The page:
. "%115\$hn" . "\x44\x95\x04" . "\x08\x46\x95\x04\x08" . "A"';'

    The format string is thus equal to


    Knowing that the .dtors section was assumed to begin at address 0x08049540, one can analyse this format string this way:

    The printf() routine begins by writing 48879 characters thanks to the %x format command, whose content is not interesting. Then, the %n command writes the number of bytes written so far (i.e., 48879 or 0xBEEF in hexadecimal) in the content of the address given as the 105th argument of printf(), i.e., the address 0x08049540.
    Note that when one writes a "short", i.e., only 2 bytes. The format string write another 8126 characters (where we do not care about the content).
    Then, it writes the number of characters written so far, which is 48879+8126=57005 (or 0xDEAD in hexadecimal) in the address pointed by the 106th argument, which is 0x08049546. Hence, this format string writes the value 0xDEADBEEF at the address 0x08049544.

    7. Heap overflow

    A common heap implementation is as follows (of course, there might be variations, for instance for performance reasons):

    • Available memory is divided into chunks
    • Each chunk contains :
      • A header structure
      • Free space for the user

    7.1 Heap organisation

    Figure 5.11: Heap organisation
    Image heap_orga
    • The size element also specifies in its LSB whether the previous chunk is free or not
    • This information bit is called PREV_INUSE
    • Example:
      size == 0x30 (40-byte buffer, previous chunk free)
      size == 0x31 (40-byte buffer, previous chunk in use)
    • Consequence : malloc() should always allocate multiple of at least 2 bytes
    • In practice : The minimum size of a chunk is always 16 bytes

    7.2 Free chunks

    Free chunks are stored in a doubly linked list :

    Figure 5.12: Free chunks : doubly-linked list
    Image free_chunks_list

    free() does (approximately) as follows:

    • The PREV_INUSE bit is cleared
    • The addresses of the previous (bk pointer) and next (fd pointer) free chunks are placed in the chunk's data section
    • Adjacent free chunks are merged (defragmentation operation)

    In the light of this, the heap organisation is as follows :

    Figure 5.13: Heap organisation
    Image heap_orga_2

    7.3 Defragmentation

    Defragmentation operation of two chunks happens as follows :

    • Adding the sizes
    • Removing the second chunk from the doubly-linked list using the following unlink() macro below.
    Figure 5.14: Free chunks : doubly-linked list
    Image heap_defrag
    #define unlink(P, BK, FD) \
      FD = P->fd;             \
      BK = P->bk;             \
      FD->bk = BK;            \
      BK->fd = FD;            \

    7.4 Heap overflow

    If you can overflow a buffer on the heap, you may be able to overwrite the chunk header of the next chunk on the heap.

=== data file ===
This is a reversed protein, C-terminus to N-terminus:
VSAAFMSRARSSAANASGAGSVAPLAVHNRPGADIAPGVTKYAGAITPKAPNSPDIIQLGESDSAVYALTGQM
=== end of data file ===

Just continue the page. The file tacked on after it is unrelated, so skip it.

Example of vulnerable program:

    int main(void)
        char *buff1, *buff2;
        buff1 = malloc(40);
        buff2 = malloc(40);
    • Two 40-bytes buffers are assigned on the heap
    • buff1 is used to store user-supplied input (without length checking thereof)
    • Hence, a heap overflow can potentially occur !

    In memory, this takes place as follows :

    Figure 5.15: Heap overflow : example
    Image heap_over_examp

    7.5 Heap overflow Exploitation

    • Idea: make buff2 to be "merged" - Overwrite the size element of buff2 with the PREV_INUSE bit unset.
    • Some constraints
      • prev_size and size are added to pointers so they must have small absolute values
      • fd + size + 4 must point to a value whose least significant bit is 0 to fool the heap management algorithm into thinking that the chunk after next is also free.
      • There must be no 0x00 byte in the overflow string, or gets() will stop process it.
    Figure 5.16: Heap overflow : exploitation
    Image heap_over_exp_1

    What happens when free() deallocates buff1, as required ?

    • It checks to see if the next forward chunk is free
    • Because the size element of the second chunk (buff2) is equal to -4, the algorithm reads the PREV_INUSE flag from the second check, believing it is the third
    • The algorithm tries to consolidate the chunks into a new, bigger one, processing the fake fd and bk pointers as
      #define unlink(P, BK, FD) { \
          FD = P->fd;             \
          BK = P->bk;             \
          FD->bk = BK;            \
          BK->fd = FD;            \
    • fd + 12 is overwritten with bk
    • bk + 8 is overwritten with fd

    In summary, you can overwrite a 4-byte work of your choice anywhere in memory with the values stored in the fake fd and bk pointers

    How to concretely exploit this ? For instance :